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Home : Advisories : UDP Port Denial-of-Service Attack

Title: UDP Port Denial-of-Service Attack
Released by: CERT
Date: 8th February 1996
Printable version: Click here

Hash: SHA1

- ----------------------------------------------------------------------------

CERT(*) Advisory CA-96.01

Original issue date: February 8, 1996

Last revised: September 24, 1997

              Updated copyright statement

              A complete revision history is at the end of this advisory.

Topic: UDP Port Denial-of-Service Attack

- ----------------------------------------------------------------------------

The CERT Coordination Center has received reports of programs that launch

denial-of-service attacks by creating a "UDP packet storm" either on a system

or between two systems. An attack on one host causes that host to perform

poorly. An attack between two hnosts can cause extreme network congestion in

addition to adversely affecting host performance.  The CERT staff recommends

disabling unneeded UDP services on each host, in particular the chargen and

echo services, and filtering these services at the firewall or Internet


Because the UDP port denial-of-service attacks typically involve IP

spoofing, we encourage you to follow the recommendations in advisory


We will update this advisory as we receive additional information. Please

check advisory files regularly for updates that relate to your site

I. Description

When a connection is established between two UDP services, each of which

produces output, these two services can produce a very high number of

packets that can lead to a denial of service on the machine(s) where the

services are offered. Anyone with network connectivity can launch an attack;

no account access is needed.

For example, by connecting a host's chargen service to the echo service on

the same or another machine, all affected machines may be effectively taken

out of service because of the excessively high number of packets produced.

In addition, if two or more hosts are so connected, the intervening network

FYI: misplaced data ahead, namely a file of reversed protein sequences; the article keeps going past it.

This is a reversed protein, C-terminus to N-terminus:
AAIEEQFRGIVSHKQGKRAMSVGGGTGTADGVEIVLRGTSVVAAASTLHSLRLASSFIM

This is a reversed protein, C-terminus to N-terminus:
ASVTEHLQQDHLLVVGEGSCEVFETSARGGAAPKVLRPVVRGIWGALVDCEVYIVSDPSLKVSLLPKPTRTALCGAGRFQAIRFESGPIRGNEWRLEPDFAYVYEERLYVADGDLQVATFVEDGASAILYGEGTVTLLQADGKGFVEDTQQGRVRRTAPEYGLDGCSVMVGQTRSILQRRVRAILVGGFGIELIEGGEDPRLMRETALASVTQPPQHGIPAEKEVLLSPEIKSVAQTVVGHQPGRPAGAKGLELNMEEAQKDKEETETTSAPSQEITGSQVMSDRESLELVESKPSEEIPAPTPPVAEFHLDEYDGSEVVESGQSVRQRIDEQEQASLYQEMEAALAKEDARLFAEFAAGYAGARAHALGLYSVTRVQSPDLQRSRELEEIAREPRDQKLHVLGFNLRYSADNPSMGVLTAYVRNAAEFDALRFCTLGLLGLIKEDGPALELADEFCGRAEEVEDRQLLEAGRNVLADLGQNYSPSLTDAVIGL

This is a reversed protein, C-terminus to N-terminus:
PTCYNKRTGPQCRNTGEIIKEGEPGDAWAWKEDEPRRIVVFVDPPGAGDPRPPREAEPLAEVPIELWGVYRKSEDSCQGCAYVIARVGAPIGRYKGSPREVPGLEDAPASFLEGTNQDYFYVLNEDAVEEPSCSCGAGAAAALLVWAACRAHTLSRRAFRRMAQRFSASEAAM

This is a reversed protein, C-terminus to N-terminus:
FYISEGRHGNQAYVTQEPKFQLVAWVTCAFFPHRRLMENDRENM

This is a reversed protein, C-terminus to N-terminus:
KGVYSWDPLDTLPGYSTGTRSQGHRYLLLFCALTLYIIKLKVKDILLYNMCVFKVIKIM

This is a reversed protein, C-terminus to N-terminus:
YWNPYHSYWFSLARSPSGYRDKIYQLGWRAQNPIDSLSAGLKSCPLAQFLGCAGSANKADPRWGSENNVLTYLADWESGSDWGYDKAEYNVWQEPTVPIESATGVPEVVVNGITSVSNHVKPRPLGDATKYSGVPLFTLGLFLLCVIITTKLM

may also become congested and deny service to all hosts whose traffic

traverses that network.

II. Impact

Anyone with network connectivity can cause a denial of service. This attack

does not enable them to gain additional access.

III. Solution

We recommend taking all the steps described below.

1. Disable and filter chargen and echo services.

   This attack is most readily exploited using the chargen or echo services,

   neither of which is generally needed as far as we are aware. We recommend

   that you disable both services on the host and filter them at the firewall

   or Internet gateway.

   To disable these services on a host, it is necessary to edit the inetd

   configuration file and cause inetd to begin using the new configuration.

   Exactly how to do this is system dependent so you should check your

   vendor's documentation for inetd(8); but on many UNIX systems the steps

   will be as follows:

        (1) Edit the inetd configuration file (e.g. /etc/inetd.conf).

        (2) Comment out the echo, chargen, and other UDP services not used.

        (3) Cause the inetd process to reread the configuration file (e.g., by

            sending it a HUP signal).

2. Disable and filter other unused UDP services.

   To protect against similar attacks against other services, we recommend

   - disabling all unused UDP services on hosts and

   - blocking at firewalls all UDP ports less than 900 with the exception of

     specific services you require, such as DNS (port 53).

3. If you must provide external access to some UDP services, consider

   using a proxy mechanism to protect that service from misuse. Techniques to

   do this are discussed in Chapter 8, "Configuring Internet Services," in

   _Building Internet Firewalls_ by Chapman and Zwicky (see Section IV below).

4. Monitor your network.

   If you do provide external UDP services, we recommend monitoring your